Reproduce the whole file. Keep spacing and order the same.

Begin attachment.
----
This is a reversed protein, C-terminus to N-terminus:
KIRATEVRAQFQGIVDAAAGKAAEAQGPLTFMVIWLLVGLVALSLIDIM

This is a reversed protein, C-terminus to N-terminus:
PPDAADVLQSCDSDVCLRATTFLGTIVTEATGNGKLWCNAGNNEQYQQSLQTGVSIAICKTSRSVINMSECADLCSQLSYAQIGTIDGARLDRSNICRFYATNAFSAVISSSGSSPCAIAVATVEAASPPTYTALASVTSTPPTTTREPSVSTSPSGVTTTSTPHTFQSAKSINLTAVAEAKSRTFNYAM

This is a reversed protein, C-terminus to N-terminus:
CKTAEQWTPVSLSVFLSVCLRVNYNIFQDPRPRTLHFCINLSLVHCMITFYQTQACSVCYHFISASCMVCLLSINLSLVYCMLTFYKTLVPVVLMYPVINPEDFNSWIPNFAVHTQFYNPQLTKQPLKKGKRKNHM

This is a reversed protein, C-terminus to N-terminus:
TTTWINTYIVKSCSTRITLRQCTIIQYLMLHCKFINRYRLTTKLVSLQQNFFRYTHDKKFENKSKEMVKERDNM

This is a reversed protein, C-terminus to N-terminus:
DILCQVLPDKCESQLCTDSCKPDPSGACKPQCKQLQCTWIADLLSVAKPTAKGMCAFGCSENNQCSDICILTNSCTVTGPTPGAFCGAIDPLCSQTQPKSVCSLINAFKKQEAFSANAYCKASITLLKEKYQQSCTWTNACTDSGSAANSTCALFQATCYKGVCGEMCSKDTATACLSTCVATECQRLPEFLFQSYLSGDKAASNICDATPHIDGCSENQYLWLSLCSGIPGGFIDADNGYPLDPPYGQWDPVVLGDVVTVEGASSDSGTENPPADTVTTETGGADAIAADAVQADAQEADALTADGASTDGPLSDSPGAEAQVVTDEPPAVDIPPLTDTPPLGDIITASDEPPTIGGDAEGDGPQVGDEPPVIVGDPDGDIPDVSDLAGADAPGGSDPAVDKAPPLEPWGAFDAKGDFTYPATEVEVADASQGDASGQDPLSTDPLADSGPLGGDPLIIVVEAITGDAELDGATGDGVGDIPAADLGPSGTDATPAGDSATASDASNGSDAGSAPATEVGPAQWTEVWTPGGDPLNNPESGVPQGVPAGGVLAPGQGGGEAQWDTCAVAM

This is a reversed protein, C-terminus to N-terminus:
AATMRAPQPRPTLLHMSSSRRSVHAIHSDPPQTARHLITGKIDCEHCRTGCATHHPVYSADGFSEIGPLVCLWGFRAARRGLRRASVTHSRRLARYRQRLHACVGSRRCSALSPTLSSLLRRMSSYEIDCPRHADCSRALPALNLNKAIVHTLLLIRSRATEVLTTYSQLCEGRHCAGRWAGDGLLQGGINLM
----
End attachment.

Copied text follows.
This is a reversed protein, C-terminus to N-terminus:
KIRATEVRAQFQGIVDAAAGKAAEAQGPLTFMVIWLLVGLVALSLIDIM

This is a reversed protein, C-terminus to N-terminus:
PPDAADVLQSCDSDVCLRATTFLGTIVTEATGNGKLWCNAGNNEQYQQSLQTGVSIAICKTSRSVINMSECADLCSQLSYAQIGTIDGARLDRSNICRFYATNAFSAVISSSGSSPCAIAVATVEAASPPTYTALASVTSTPPTTTREPSVSTSPSGVTTTSTPHTFQSAKSINLTAVAEAKSRTFNYAM

This is a reversed protein, C-terminus to N-terminus:
CKTAEQWTPVSLSVFLSVCLRVNYNIFQDPRPRTLHFCINLSLVHCMITFYQTQACSVCYHFISASCMVCLLSINLSLVYCMLTFYKTLVPVVLMYPVINPEDFNSWIPNFAVHTQFYNPQLTKQPLKKGKRKNHM

This is a reversed protein, C-terminus to N-terminus:
TTTWINTYIVKSCSTRITLRQCTIIQYLMLHCKFINRYRLTTKLVSLQQNFFRYTHDKKFENKSKEMVKERDNM

This is a reversed protein, C-terminus to N-terminus:
DILCQVLPDKCESQLCTDSCKPDPSGACKPQCKQLQCTWIADLLSVAKPTAKGMCAFGCSENNQCSDICILTNSCTVTGPTPGAFCGAIDPLCSQTQPKSVCSLINAFKKQEAFSANAYCKASITLLKEKYQQSCTWTNACTDSGSAANSTCALFQATCYKGVCGEMCSKDTATACLSTCVATECQRLPEFLFQSYLSGDKAASNICDATPHIDGCSENQYLWLSLCSGIPGGFIDADNGYPLDPPYGQWDPVVLGDVVTVEGASSDSGTENPPADTVTTETGGADAIAADAVQADAQEADALTADGASTDGPLSDSPGAEAQVVTDEPPAVDIPPLTDTPPLGDIITASDEPPTIGGDAEGDGPQVGDEPPVIVGDPDGDIPDVSDLAGADAPGGSDPAVDKAPPLEPWGAFDAKGDFTYPATEVEVADASQGDASGQDPLSTDPLADSGPLGGDPLIIVVEAITGDAELDGATGDGVGDIPAADLGPSGTDATPAGDSATASDASNGSDAGSAPATEVGPAQWTEVWTPGGDPLNNPESGVPQGVPAGGVLAPGQGGGEAQWDTCAVAM

This is a reversed protein, C-terminus to N-terminus:
AATMRAPQPRPTLLHMSSSRRSVHAIHSDPPQTARHLITGKIDCEHCRTGCATHHPVYSADGFSEIGPLVCLWGFRAARRGLRRASVTHSRRLARYRQRLHACVGSRRCSALSPTLSSLLRRMSSYEIDCPRHADCSRALPALNLNKAIVHTLLLIRSRATEVLTTYSQLCEGRHCAGRWAGDGLLQGGINLM